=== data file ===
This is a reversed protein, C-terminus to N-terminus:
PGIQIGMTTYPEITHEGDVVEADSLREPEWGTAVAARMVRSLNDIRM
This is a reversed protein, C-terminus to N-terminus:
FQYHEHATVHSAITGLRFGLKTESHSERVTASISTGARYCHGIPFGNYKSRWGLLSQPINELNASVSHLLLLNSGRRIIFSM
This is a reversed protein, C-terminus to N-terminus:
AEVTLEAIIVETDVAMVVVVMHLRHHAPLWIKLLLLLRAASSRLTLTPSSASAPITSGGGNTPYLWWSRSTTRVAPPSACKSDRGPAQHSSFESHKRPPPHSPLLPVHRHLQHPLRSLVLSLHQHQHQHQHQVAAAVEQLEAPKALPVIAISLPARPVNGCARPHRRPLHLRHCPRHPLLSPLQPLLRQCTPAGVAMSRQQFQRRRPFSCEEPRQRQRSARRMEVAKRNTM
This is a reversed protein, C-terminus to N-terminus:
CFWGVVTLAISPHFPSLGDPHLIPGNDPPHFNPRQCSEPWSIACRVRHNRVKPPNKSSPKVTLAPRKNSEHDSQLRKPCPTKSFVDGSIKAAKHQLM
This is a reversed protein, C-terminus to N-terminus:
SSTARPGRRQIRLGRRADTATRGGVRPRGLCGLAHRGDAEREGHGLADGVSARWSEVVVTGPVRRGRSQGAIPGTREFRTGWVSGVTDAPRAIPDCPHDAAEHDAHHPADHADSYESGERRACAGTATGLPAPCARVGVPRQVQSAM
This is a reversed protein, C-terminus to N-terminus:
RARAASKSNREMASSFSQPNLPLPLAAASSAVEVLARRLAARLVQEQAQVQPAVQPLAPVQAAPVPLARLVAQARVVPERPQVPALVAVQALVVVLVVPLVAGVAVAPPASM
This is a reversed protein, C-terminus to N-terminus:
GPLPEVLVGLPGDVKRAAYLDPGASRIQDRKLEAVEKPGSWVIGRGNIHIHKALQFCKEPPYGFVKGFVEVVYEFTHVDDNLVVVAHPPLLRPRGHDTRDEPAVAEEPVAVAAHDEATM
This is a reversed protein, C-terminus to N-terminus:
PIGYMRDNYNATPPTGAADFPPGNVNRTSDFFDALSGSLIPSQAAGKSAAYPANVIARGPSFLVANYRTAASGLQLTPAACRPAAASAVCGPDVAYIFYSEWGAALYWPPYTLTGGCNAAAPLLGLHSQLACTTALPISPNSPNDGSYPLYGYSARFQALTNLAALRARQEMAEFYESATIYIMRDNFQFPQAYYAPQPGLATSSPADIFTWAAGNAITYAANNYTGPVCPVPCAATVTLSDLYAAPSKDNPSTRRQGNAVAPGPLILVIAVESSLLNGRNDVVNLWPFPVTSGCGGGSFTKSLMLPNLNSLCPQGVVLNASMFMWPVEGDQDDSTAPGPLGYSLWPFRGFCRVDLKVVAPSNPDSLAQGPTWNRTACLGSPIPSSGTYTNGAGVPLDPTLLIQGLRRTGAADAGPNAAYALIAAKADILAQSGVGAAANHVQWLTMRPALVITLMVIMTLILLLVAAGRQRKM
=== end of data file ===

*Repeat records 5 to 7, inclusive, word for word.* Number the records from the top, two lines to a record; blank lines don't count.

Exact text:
This is a reversed protein, C-terminus to N-terminus:
SSTARPGRRQIRLGRRADTATRGGVRPRGLCGLAHRGDAEREGHGLADGVSARWSEVVVTGPVRRGRSQGAIPGTREFRTGWVSGVTDAPRAIPDCPHDAAEHDAHHPADHADSYESGERRACAGTATGLPAPCARVGVPRQVQSAM
This is a reversed protein, C-terminus to N-terminus:
RARAASKSNREMASSFSQPNLPLPLAAASSAVEVLARRLAARLVQEQAQVQPAVQPLAPVQAAPVPLARLVAQARVVPERPQVPALVAVQALVVVLVVPLVAGVAVAPPASM
This is a reversed protein, C-terminus to N-terminus:
GPLPEVLVGLPGDVKRAAYLDPGASRIQDRKLEAVEKPGSWVIGRGNIHIHKALQFCKEPPYGFVKGFVEVVYEFTHVDDNLVVVAHPPLLRPRGHDTRDEPAVAEEPVAVAAHDEATM